When asked if there was a possibility that standards might change to fill the ranks, Mayne was quick to respond. “There are no changes to existing published Ranger standards for assessment and selection for RMIB personnel,” he said.
The new battalion will be fully activated by 2019, but will have the flexibility to deploy Rangers as needed. With the regiment’s often undisclosed involvement in many of the nation’s conflicts, the new battalion is sure to turn the 75th Ranger Regiment into an even deadlier sword for the United States to wield in the fight against terrorism and rogue nations.
An Air Force major drowned in a Caribbean Princess cruise ship pool Friday morning, the Broward Medical Examiner's Office said
Stephen Osakue, 37, worked for the Air Force as a research pharmacist, according to a statement by the Medical Examiner's Office on Monday. Osakue was based at Columbus Air Force Base in Mississippi.
As the US sends 1,000 more troops to Middle East, the Pentagon is a rudderless ship caught in a storm
The Pentagon is sending nearly 1,000 more troops to the Middle East as part of an escalating crisis with Iran that defense officials are struggling to explain.
While the U.S. government has publicly blamed Iran for recent attacks on merchant vessels in the Gulf of Oman, not a single U.S. official has provided a shred of proof linking Iran to the explosive devices found on the merchant ships.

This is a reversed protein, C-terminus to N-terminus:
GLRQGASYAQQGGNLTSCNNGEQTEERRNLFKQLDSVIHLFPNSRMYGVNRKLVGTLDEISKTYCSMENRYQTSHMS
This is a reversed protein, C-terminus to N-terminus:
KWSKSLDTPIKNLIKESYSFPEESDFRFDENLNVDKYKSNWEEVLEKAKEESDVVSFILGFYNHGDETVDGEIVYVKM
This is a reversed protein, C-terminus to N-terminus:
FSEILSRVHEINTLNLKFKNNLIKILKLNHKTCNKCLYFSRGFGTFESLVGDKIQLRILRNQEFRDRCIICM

At an off-camera briefing on Monday, Navy officials acknowledged that nothing in imagery released by the Pentagon shows Iranian Revolutionary Guards planting limpet mines on ships in the Gulf of Oman.
Investigation shows Lt. Col. in charge of Corps' 1st Recon was fired for alleged 'misconduct' but has not been charged
The Marine lieutenant colonel removed from command of the 1st Reconnaissance Battalion in May was ousted over alleged "misconduct" but has not been charged with a crime, Task & Purpose has learned.
Lt. Col. Francisco Zavala, 42, who was removed from his post by the commanding general of 1st Marine Division on May 7, has since been reassigned to the command element of 1st Marine Expeditionary Force, and a decision on whether he will be charged is "still pending," MEF spokeswoman 1st Lt. Virginia Burger told Task & Purpose last week.
"We are not aware of any ongoing or additional investigations of Lt. Col. Zavala at this time," MEF spokesman 2nd Lt. Brian Tuthill told Task & Purpose on Monday. "The command investigation was closed May 14 and the alleged misconduct concerns Articles 128 and 133 of the UCMJ," Tuthill added, mentioning offenses under military law that deal with assault and conduct unbecoming an officer and gentleman.
"There is a period of due process afforded the accused and he is presumed innocent until proven guilty," he said.
When asked for an explanation for the delay, MEF officials directed Task & Purpose to contact 1st Marine Division officials, who did not respond before deadline.
The investigation of Zavala, completed on May 3 and released to Task & Purpose in response to a Freedom of Information Act request, showed that he had allegedly acted inappropriately. The report also confirmed some details of his wife's account of alleged domestic violence that Task & Purpose first reported last month.